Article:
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Protect yourself from preventable diseases with routine vaccinations

Aug 29, 2023Aug 29, 2023

Each year, the Centers for Disease Control and Prevention (CDC) stresses the importance of routine vaccinations for people of all ages during National Immunization Awareness Month in August. In observance of that, the Health Department is urging people to protect themselves and their children against preventable diseases with immunizations, especially as a new Philadelphia school year gets underway next week and flu season begins not long afterward.

The tremendous impact vaccines have on human health cannot be overstated. Four million deaths worldwide are prevented by childhood vaccinations every year. And thanks to the development of vaccines that protect people against lethal illnesses such as tuberculosis and polio, populations are living almost twice as long as they did a century ago.

Unfortunately, in the last few years people were often unable to go to regular appointments with doctors because of medical office restrictions and the COVID-19 pandemic. Telehealth visits were more common and many people did not receive routine vaccinations as a result.

Your healthcare provider can determine which vaccines you may need by reviewing your medical history. You can also determine that for yourself and your adult loved ones by taking the CDC’s Adult Vaccine Quiz. The quiz will provide you with a list of vaccines you and your loved ones may need.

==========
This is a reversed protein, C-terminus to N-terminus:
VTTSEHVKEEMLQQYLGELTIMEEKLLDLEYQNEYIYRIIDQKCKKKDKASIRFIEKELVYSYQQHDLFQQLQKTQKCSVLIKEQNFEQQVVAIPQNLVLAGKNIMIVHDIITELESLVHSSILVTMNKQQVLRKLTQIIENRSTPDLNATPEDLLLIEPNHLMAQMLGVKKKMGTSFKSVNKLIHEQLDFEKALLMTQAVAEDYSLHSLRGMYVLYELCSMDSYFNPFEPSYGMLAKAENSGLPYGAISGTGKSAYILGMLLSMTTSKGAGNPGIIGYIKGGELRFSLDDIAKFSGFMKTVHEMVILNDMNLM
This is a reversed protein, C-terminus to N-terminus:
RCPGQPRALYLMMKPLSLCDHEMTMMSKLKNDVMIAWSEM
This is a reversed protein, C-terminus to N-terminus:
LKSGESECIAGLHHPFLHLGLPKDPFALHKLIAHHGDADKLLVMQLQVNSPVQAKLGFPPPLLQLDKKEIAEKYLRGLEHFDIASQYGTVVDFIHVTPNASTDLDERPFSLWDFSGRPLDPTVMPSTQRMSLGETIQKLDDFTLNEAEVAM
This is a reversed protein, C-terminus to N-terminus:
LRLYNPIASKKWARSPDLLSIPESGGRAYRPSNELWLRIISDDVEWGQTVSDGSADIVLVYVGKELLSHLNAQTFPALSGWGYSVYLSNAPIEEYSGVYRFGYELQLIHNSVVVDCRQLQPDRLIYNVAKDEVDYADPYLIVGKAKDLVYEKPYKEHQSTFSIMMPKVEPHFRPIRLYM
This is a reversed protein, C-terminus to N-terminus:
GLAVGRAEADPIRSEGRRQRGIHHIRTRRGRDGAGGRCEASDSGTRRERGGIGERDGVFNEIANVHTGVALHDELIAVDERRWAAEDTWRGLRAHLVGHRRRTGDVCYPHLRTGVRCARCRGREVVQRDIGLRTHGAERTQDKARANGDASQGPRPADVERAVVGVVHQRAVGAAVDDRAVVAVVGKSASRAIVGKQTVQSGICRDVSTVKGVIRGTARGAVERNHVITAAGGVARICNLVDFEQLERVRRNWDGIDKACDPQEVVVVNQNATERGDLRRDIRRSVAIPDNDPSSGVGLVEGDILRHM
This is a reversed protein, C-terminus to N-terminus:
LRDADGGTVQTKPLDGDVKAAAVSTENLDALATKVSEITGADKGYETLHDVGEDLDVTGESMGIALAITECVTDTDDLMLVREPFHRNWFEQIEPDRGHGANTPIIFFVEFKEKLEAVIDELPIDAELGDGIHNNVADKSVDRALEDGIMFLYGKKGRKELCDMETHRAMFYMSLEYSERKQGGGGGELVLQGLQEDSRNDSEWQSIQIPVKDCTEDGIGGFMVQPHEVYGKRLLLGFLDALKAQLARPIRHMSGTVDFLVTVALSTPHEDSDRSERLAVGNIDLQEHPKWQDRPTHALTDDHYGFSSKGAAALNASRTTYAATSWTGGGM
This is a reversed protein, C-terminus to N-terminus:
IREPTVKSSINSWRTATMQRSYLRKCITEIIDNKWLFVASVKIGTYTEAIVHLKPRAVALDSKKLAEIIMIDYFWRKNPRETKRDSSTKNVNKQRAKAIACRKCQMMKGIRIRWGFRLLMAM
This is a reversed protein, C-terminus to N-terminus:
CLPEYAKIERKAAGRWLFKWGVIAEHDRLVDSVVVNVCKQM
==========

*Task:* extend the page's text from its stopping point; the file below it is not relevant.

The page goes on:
A quiz is also available for children to help you protect your child from vaccine-preventable diseases. That’s especially important this time of year as students in Philadelphia must meet state-mandated vaccination requirements if they are to attend school.

The CDC provides information that can also help adults determine which vaccines they may need based on age, job, travel, life events and health conditions. Information is available, too, on vaccines people need during pregnancy and their children need in the months and years after birth. For example, when your child is between 13 and 18 years of age, they should receive influenza (flu) and meningococcal (MenACWY and MenB) vaccines, among others.

Scientists have done the hard work of developing vaccines to help us live longer, healthier lives. Now, it’s up to us to protect ourselves, our families and our communities from preventable diseases. Talk to your healthcare provider about routine vaccinations or use the links above to help guide you. Get up-to-date on the vaccines you need and stay healthy.